“As musical cultures, I think ambient and drum & bass certainly find parallels in each other – they both loosely connect around personal freedom – be it euphoric or mindful, as genres they are similar in the emotions they elicit …” – Ryan Griffin
In last year’s anniversary feature I had given a hint about expanding the blog’s scope to sporadic non-d&b material, essentially to music I love and enjoy, when I am not listening to drum & bass. The maxim is always the same: “I write about music I like, written by people I like”. My affinity for album covers, liner notes, film scores, ambient and modern electronica has been manifested in previous posts to the point of nausea. What I have not talked about yet though, is that I have often day-dreamt about my own vanity project, or becoming a glorified post-boy as a friend has playfully stated in a past interview here. The mechanics of creating a record label are easier than ever, however I guess that the ship has sailed for now. Counter-intuitively, one of the labels that has inspired me with their passion, meticulousness and visual aesthetics has not been covered on the blog yet and is far from what you have probably guessed. And that brings us to this month’s post. I have the privilege and pleasure to host Ryan Griffin, owner and curator of A Strangely Isolated Place, who shares his insight and narrates the background story of one of the most fascinating labels you are about to stumble upon.
“I wanted to use a methodical, timeless word, which could have different meanings. Obviously, ‘Rotation’ for circular motion on a turntable, ‘Rotation’ in life’s cycle, ‘Rotation’ in art forms that appear, fade, reappear, ‘Rotation’ as a whole; and then ‘Audio’, because audio production is what we’re involved in”.
I have been browsing through my notes pondering about the blog’s 7th year anniversary feature (due this coming April) and couldn’t help wondering about the lengths d&b has reached after all these years. The scene seems as exciting and healthy as ever, abounding with great new music literally every week. It’s been definitely easier, almost de rigueur to establish a new record label nowadays, as opposed to the 90s, however to carve a niche in a small yet saturated market without vision, purpose and commitment is a first class ticket to disappointment.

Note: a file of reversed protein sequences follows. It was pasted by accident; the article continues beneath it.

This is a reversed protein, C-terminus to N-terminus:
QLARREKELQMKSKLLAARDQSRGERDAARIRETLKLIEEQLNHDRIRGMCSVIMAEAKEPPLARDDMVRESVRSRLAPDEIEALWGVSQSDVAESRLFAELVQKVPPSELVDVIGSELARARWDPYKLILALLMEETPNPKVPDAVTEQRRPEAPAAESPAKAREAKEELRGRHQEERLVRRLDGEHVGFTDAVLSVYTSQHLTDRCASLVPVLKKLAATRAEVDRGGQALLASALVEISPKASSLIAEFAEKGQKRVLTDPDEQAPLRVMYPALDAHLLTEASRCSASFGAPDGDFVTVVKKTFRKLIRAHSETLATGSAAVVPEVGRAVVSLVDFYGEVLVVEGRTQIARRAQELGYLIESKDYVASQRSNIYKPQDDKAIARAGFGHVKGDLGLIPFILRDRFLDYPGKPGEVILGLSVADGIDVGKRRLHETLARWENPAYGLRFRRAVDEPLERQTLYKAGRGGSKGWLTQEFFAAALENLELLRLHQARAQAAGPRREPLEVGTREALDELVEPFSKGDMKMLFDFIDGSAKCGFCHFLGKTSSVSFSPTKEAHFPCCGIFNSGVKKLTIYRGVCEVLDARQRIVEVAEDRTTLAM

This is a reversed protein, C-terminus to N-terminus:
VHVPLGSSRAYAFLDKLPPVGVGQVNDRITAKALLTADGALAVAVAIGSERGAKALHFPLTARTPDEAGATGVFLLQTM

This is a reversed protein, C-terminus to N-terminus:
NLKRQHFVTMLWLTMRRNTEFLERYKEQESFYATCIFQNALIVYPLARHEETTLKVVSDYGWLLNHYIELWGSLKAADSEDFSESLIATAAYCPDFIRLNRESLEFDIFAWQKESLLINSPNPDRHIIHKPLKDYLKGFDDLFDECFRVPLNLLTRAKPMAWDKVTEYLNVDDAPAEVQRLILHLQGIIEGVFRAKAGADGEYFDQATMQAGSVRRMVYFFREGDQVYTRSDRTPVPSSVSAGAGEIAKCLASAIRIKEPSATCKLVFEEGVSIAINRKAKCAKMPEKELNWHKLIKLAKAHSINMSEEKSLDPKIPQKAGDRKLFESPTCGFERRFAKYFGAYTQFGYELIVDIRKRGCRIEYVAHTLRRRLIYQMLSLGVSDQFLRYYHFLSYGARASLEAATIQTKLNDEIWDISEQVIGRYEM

The next installment of the blog’s ‘This Side/That Side’ label profile series, is about a brand-new, boutique independent record label based in Bournemouth UK, which has been a creative hub the last few years. The brainchild of dj/producer Joe ‘Ride’ Rideout, Rotation Audio was founded through love and dedication to electronic music. The new label will aim to showcase some of the rawest well-known and underground talent in the drum & bass and jungle scene and will focus on the darker roots of the spectrum. Their first release emphatically validated that statement.
“Electronic music is art, not just entertainment” – Simon Viehoff, Nord Label founder
Nord Label is a small independent electronic music record label, based in Berlin, Germany. The brainchild of Simon Viehoff (aka Lebowski), resident dj and co-founder of the Impulse bass culture project, Nord has been established as a genre-defiant creative platform to cater for experimental music across the spectrum; from ambient electronica and drone to techno and drum & bass, oscillating effortlessly between the abstract and the complex. The idea had been conceived and scrutinized for a couple of years before it eventually materialized in 2014, when Simon was presented with two tracks by old friend and Berlin-based producer Ill_K.
“Modern, cinematic takes on ambient electronica and vintage aesthetics, sprinkled with bitter-sweet nostalgia”
Short Trips logo
In the dawn of the 90s emerged a new musical hybrid, fusing various elements and structural forms of electronic music, relying upon composition, experimentation and innovation rather than adhering to formulaic standards associated with specific genres and styles. Free from dance-floor reactions and limitations, championed by electronic music luminaries, the new style was regarded just as suitable for dancing as for home listening. A plethora of generic, as well as imaginative terms were conceived to outline the genre. Continue reading